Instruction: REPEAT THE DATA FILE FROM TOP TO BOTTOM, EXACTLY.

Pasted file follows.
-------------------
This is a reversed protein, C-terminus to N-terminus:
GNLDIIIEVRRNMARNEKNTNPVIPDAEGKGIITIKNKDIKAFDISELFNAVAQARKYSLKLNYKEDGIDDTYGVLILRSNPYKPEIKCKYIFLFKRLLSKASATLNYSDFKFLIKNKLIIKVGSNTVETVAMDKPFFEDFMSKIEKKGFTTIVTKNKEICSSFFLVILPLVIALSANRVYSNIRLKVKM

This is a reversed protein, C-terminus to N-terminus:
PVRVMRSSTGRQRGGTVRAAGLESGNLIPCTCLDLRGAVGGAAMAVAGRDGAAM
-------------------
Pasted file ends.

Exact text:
This is a reversed protein, C-terminus to N-terminus:
GNLDIIIEVRRNMARNEKNTNPVIPDAEGKGIITIKNKDIKAFDISELFNAVAQARKYSLKLNYKEDGIDDTYGVLILRSNPYKPEIKCKYIFLFKRLLSKASATLNYSDFKFLIKNKLIIKVGSNTVETVAMDKPFFEDFMSKIEKKGFTTIVTKNKEICSSFFLVILPLVIALSANRVYSNIRLKVKM

This is a reversed protein, C-terminus to N-terminus:
PVRVMRSSTGRQRGGTVRAAGLESGNLIPCTCLDLRGAVGGAAMAVAGRDGAAM